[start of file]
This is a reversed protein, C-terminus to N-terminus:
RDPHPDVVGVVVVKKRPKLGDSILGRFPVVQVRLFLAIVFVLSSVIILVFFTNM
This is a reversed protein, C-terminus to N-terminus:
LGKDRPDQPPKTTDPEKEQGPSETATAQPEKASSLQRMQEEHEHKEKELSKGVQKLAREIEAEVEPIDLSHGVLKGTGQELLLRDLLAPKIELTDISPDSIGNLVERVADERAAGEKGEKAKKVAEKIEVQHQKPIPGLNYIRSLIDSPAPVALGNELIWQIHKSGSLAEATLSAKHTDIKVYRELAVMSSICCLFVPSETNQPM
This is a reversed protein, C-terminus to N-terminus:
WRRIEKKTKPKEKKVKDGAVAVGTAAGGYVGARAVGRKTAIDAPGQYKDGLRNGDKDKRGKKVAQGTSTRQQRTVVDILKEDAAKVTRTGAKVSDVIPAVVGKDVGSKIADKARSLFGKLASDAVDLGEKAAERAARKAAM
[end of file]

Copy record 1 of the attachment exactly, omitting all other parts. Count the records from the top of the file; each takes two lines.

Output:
This is a reversed protein, C-terminus to N-terminus:
RDPHPDVVGVVVVKKRPKLGDSILGRFPVVQVRLFLAIVFVLSSVIILVFFTNM